Post-traumatic tics and tetrabenazine treatment: a blinded video assessment

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Abstract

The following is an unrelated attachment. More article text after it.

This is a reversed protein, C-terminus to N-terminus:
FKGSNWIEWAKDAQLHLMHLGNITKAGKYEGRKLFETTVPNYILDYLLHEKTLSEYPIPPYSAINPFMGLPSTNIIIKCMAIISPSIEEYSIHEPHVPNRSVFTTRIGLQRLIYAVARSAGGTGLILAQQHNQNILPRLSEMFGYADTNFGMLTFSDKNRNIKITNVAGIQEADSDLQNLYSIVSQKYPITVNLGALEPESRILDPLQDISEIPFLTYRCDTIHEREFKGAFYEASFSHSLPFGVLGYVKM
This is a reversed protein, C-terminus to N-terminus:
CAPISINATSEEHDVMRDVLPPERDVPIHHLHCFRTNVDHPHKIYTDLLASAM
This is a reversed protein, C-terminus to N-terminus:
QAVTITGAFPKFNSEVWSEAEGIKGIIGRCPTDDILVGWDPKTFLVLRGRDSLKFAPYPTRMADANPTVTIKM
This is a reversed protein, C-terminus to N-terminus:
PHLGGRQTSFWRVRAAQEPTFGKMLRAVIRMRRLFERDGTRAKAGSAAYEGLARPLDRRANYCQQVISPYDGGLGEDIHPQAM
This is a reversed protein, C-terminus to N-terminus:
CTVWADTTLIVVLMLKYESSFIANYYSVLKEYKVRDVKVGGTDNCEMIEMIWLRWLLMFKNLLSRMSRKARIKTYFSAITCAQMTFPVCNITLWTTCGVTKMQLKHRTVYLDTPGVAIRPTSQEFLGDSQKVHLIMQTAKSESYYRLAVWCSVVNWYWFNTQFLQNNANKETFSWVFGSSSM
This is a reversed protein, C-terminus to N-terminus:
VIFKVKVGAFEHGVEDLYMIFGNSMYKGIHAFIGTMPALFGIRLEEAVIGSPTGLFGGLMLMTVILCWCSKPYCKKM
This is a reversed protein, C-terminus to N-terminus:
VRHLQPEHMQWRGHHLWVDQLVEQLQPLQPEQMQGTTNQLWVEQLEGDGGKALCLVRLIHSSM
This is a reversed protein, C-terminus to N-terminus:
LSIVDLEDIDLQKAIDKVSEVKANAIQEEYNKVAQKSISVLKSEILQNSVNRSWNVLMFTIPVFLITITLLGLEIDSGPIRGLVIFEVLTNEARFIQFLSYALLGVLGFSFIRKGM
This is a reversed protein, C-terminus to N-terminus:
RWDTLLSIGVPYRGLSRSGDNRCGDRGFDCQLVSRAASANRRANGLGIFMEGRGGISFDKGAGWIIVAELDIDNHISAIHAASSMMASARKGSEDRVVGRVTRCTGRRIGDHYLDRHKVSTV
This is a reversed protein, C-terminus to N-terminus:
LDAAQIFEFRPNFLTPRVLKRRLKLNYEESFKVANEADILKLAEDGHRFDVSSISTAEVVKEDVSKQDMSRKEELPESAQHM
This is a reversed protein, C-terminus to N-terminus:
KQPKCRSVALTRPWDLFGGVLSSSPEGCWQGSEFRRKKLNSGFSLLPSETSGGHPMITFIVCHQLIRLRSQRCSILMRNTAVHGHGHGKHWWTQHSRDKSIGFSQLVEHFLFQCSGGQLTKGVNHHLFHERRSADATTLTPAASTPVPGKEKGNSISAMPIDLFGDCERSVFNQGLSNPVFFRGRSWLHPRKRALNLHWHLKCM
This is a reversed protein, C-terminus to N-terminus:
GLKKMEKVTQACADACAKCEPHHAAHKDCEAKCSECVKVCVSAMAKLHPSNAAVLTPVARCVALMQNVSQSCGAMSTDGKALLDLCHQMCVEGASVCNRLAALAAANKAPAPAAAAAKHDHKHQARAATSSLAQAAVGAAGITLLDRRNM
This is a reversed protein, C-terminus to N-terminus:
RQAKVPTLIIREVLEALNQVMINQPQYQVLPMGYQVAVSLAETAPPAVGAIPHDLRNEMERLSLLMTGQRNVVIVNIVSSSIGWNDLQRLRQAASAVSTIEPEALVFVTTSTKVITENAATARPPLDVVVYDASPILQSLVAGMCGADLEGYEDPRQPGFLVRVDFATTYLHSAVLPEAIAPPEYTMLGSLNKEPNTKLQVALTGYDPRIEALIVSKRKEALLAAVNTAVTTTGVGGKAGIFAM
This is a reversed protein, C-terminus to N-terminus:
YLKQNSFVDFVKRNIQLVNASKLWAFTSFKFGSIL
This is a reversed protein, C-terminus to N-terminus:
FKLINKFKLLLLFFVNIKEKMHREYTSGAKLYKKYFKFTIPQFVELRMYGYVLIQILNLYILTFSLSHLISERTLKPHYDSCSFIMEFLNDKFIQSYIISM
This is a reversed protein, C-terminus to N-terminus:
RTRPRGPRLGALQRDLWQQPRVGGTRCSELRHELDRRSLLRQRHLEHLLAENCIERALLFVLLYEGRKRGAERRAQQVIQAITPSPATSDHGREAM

Traumatic head injury is a very rare cause of secondary tic disorders. We add another case by describing, for the first time, the response to tetrabenazine in a blinded video assessment. Our patient had a severe traumatic head injury and subsequently developed tics refractory to various agents including neuroleptics. We assessed tetrabenazine treatment by virtue of patient's impression, the treating neurologist's non-blinded (Yale Global Tic Severity Scale) and a second neurologist's blinded assessment (modified Rush Video Scale). The Yale Global Tic Severity Score improved by 24% on 12.5 mg twice daily and 45% on 12.5 mg thrice daily. Subjective improvement was 50% and 70%, respectively. The modified Rush Video scores improved by 21% and 28.5%, respectively. Post-traumatic tourettism can respond to tetrabenazine. The magnitude of benefit though, may be overestimated with open-label observations, thus there is a need for studies examining objectively the effect of tetrabenazine in tic disorders.

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